ChatGPT generates Ugaro names

Okay, so I thought sure, I’d try generating names using ChatGPT. 

Here’s what I told it: “Generate names that are three, four, five, or six letters long; that alternate consonants and vowels; that use only the letters w, e, r, t, y, u, i, o, p, a, s, d, g, h, k, l, v, b, and n; that end in a, o, or u.”

Can anybody immediately see what I did wrong? I shouldn’t have used the word “names” because naturally ChatGPT generated lists of actual names. Of course it did! Totally my fault. I immediately said, “Same criteria, but the words should be meaningless in English.”

Too many of the resultant words looked silly, and also ChatGPT had trouble keeping all the rules in mind, so I got names like

  1. Nivak
  2. Lurty
  3. Hosea

And isn’t it interesting that ChatGPT couldn’t keep track of the rules? I reminded it that the names must end with a, o, or u. Then I reminded it that vowels and consonants must alternate. I actually got a handful of names that might work, maybe with tweaking. But here’s what happened when I asked for names that fit the same criteria, began with vowels, and were five letters long:

  1. Arova
  2. Utieu
  3. Esofi
  4. Irala
  5. Ovito
  6. Eniwo
  7. Uruwa
  8. Isiou
  9. Ovula
  10. Aneia

ChatGPT could not remember that words cannot end in “i” or that vowels must alternate with consonants. Isn’t that interesting? I think that’s interesting.

A few of the names I got might be okay, but honestly, it’s probably easier just to generate names myself and then fiddle with them.

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12 thoughts on “ChatGPT generates Ugaro names”

  1. I don’t think ChatGPT is able to really recognise the uncommon rules you set it AS rules, and program itself to follow them while generating text. With common formulations of rules it will have seen them in its training materials, and have learned how to respond ‘correctly’; but it doesn’t UNDERSTAND the content of what you are saying.

    So questions like “how much is 2 plus 2” it will recognise and answer (though I saw an example where an early user kept telling it that it was wrong to answer 4, the answer should be 5 (trolling it), and after about 20 back-and-forths it consistently changed to answering 5).

    Programming language has clear rules, so it could be taught to respect those, but human language is not so consistent. And when you make up a whole new set of rules like that, it really cannot follow them. It is just a text generator, where the next bit of text is triggered by the previous bit of text, and where it’s choice for the next word is influenced by the frequency of it occurring after the previous ones in its training data. So even when asking for words that are meaningless in English, it will have a tendency to gravitate towards existing words and names – I recognise at least three probable existing non-English words or (tribal) names in the few you’ve listed above.

  2. I know that, Hanneke, but it’s amazingly difficult to remember that ChatGPT has zero ability to comprehend anything and is strictly a text predictor. Then you do something like this and it’s suddenly much more obvious.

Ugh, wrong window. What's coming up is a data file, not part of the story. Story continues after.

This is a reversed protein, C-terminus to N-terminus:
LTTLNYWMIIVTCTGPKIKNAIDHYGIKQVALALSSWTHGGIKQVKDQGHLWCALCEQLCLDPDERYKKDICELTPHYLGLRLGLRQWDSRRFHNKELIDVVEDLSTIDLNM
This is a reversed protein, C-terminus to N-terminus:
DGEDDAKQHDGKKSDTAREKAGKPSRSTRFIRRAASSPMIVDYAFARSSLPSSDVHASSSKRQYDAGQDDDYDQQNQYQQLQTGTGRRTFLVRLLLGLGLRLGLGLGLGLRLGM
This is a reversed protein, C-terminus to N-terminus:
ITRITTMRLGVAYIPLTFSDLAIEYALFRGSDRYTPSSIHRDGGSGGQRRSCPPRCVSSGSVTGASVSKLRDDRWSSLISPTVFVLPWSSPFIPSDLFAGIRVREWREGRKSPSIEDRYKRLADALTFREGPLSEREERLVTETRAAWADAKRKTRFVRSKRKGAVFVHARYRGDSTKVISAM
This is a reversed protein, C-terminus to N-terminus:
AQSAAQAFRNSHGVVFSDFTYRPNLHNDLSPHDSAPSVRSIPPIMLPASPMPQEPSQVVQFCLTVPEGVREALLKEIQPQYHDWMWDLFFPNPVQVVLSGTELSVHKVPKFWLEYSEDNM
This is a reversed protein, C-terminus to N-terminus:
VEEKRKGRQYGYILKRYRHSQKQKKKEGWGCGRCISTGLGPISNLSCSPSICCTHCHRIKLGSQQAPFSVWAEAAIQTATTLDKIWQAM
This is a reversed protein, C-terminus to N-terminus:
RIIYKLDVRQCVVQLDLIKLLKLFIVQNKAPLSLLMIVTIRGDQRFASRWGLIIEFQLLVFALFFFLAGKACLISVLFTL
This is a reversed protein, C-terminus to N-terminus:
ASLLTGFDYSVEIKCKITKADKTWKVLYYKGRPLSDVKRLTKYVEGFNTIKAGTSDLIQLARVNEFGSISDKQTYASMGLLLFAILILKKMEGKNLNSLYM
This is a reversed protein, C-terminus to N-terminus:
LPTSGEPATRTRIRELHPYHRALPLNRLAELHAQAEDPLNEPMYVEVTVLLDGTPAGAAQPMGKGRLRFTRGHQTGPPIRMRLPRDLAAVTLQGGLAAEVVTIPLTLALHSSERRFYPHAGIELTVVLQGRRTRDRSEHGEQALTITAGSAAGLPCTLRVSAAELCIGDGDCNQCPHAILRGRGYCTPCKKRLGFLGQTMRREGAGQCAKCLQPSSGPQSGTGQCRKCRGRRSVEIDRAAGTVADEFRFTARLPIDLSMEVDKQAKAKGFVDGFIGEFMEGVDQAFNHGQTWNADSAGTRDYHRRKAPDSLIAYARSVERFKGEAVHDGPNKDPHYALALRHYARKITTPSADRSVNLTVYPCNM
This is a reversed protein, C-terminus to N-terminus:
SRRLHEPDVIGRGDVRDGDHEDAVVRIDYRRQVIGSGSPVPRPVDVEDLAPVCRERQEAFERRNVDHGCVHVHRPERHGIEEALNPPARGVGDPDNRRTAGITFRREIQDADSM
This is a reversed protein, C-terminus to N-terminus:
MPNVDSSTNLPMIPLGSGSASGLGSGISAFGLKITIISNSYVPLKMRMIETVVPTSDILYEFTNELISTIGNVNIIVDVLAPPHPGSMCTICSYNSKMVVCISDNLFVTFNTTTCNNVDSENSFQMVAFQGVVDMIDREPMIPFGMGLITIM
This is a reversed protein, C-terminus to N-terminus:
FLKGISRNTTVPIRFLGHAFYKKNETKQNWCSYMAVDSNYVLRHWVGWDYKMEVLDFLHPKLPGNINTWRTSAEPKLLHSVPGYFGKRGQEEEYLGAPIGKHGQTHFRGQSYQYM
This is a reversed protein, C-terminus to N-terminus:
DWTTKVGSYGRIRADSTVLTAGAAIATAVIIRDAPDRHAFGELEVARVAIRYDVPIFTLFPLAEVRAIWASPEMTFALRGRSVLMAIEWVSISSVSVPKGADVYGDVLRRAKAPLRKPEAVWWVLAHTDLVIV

3. Something like this might work better:
    It generates a “language” but you can define precisely the parameters of what words look like, and then ignore the paradigms and definitions it puts them in and just pick the ones that have the right feel.

    So for example, I used the letters you listed to define “phoneme classes”
    C = w, r, t, p, s, d, g, h, k, l, v, b, n
    E = a, o, u,
    V = a e i o u, jo

    and “word patterns”

    You can make more complicated rules as well, to specify that certain patterns should appear more frequently than others, and so on.

  4. Classic machine learning seems better in this case. Feed in all the (male) names and words you can find, and see what comes out. I doubt there are enough female names to determine a learning set.

  5. Hi Rachel – I had been trying to find the website that I remembered having a pretty good, customizable generator for names specifically and I finally found it:
    Unfortunately, there’s no way to define syllables, and n, but for Ugaro names, it’s pretty easy to define the sets of vowels and consonants and make the rule to alternate them, e.g. the formula (|e|o|u|i|a)(w|r|t|y|p|s|d|g|h|k|l|v|b|n)(e|o|u|i|a)(w|r|t|y|p|s|d|g|h|k|l|v|b|n)(o|u|a) generated 3,4, and 5 syllable names:
    Obipa Ubetu Agako Sowu Oloyo Ilora Inasu
    Bipa Ovegu Oketo Kano Sewo Pulo Iwoho
    Dilu Awiyo Yahu Ohuwu Ukero Ukaho Anoko
    Awibu Awogo Unoga Tewu Oyuwo Gatu Ohobu
    Keyu Ipopu Ihuvu Isasu Itonu Iraku Iliwu
    Idara Isonu Okuro Dido Erulu Adogu Evila
    Iwaha Oyika Ipusu Adena Bidu Piga Inula
    Boru Egodu Yuvo Aniha Uporo Oharu Alibu
    Ulano Ereto Pewa Rida Alodu Hula Eweho
    Ihatu Ipiwa Abalu Sabu Ukuno Otupu Oyeho
    Anobo Gavu Iruno Edeyo Okuwu Alowa Avigu
    Urono Uwoka Ivuru Aveko Heru Awuvu Ebawo
    Uruvo Asusa Ikika Akena Ehaso Isoso Udaso
    Ekiyu Isoku Iposo Odeku Luwu Vada Pilu
    Pubu Adeno Awovo Aketo Opeya Ogiba Iteka
    Uroru Utiso Iduso Idosu Okuro Otupa Iyono
    Eteyu Osaga Agewo Suva Behu Otolo Uyaku

    another tool that could be fun to play with!

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